The trend of digitization has already spread worldwide in just a couple of years. Memory institutions are applying for funding to digitize collections both nationally and internationally. Consortia of memory institutions and technical partners have been built for greater coverage and project funding, for example from the EU. This is followed by the development of standards, protocols, cloud computing, portals with different search engines and IPR discussions. Big portals that aggregate collections are one outcome, and new partners are always needed for future development and the creation of big data hubs.
What sometimes still remain unclear to memory institutions providing data – particularly those just partially involved in bigger projects – is what benefits there are for them. What possibilities and new connections are made available to them when their content gets published online? It’s important to realise that digitization is not just for archiving, documenting and protecting original physical specimens, but that it creates potential for re-use - not just in research and education, but in ways we can’t even predict.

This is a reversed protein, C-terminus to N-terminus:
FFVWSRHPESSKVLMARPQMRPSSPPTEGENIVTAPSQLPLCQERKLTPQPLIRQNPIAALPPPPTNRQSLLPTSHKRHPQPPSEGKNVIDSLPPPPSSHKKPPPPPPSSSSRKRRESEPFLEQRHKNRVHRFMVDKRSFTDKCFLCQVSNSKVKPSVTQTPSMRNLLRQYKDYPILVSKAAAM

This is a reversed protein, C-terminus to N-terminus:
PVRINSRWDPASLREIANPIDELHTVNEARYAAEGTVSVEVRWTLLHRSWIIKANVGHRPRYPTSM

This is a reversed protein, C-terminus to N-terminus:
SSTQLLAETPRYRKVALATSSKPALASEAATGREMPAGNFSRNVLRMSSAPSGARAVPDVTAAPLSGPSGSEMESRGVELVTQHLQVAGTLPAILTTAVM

Two brilliant case studies that demonstrate this are OpenUp! and Europeana Creative. Providing data online through these projects opened up all sorts of possibilities and Europeana is in a great position to be the entrepreneur, promoter and ambassador to motivate institutions. My mission as your Councillor is to support this, and help increase the visibility of the many benefits and possibilities that are offered, including those opened up by the Europeana platform as a step in the process of digitising collections.
Selling Flowers, National Museum, CC BY
Natural history collections as important part of cultural heritage
Often, natural history collections are only considered relevant to science, research and education. This is obviously true when you think about sampling specimens and activities like that. But natural history carries a long cultural tradition with it too – how and where specimens were collected and stored, for instance, has great historical and cultural value. It has inspired artists and architects as an encounter with living nature and biodiversity. The techniques used to treat, prepare and arrange collections have unique traditions too, and include collaboration with painters, sculptors and even glassmakers – just think of animals eyes or collections like The Glass Flowers made by Leopold and Rudolf Blaschka in the 19th century! Exhibition halls for natural history collections were often adapted and built by famous architects, particularly in European cities like Paris, Prague and London. Natural history collections are great declarations of biodiversity and our shared history, and tell stories about great people like Charles Darwin or Carl Linnaeus.
Though definitions of cultural heritage do not explicitly cover natural history collections, I believe this will change in the future - largely because of its inclusion in places like Europeana. I will do my best to help it happen.